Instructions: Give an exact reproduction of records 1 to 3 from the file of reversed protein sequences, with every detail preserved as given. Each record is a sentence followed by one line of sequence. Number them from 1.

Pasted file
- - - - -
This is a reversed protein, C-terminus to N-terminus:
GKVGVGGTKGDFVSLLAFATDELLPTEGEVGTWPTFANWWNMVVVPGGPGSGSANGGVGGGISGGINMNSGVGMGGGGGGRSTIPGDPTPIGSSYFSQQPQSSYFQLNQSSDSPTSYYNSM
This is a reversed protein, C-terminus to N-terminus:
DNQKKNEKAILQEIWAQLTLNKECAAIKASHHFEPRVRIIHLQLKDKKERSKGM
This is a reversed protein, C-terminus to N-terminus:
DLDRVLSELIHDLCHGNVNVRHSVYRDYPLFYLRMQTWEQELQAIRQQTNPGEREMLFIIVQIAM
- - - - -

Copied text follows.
This is a reversed protein, C-terminus to N-terminus:
GKVGVGGTKGDFVSLLAFATDELLPTEGEVGTWPTFANWWNMVVVPGGPGSGSANGGVGGGISGGINMNSGVGMGGGGGGRSTIPGDPTPIGSSYFSQQPQSSYFQLNQSSDSPTSYYNSM
This is a reversed protein, C-terminus to N-terminus:
DNQKKNEKAILQEIWAQLTLNKECAAIKASHHFEPRVRIIHLQLKDKKERSKGM
This is a reversed protein, C-terminus to N-terminus:
DLDRVLSELIHDLCHGNVNVRHSVYRDYPLFYLRMQTWEQELQAIRQQTNPGEREMLFIIVQIAM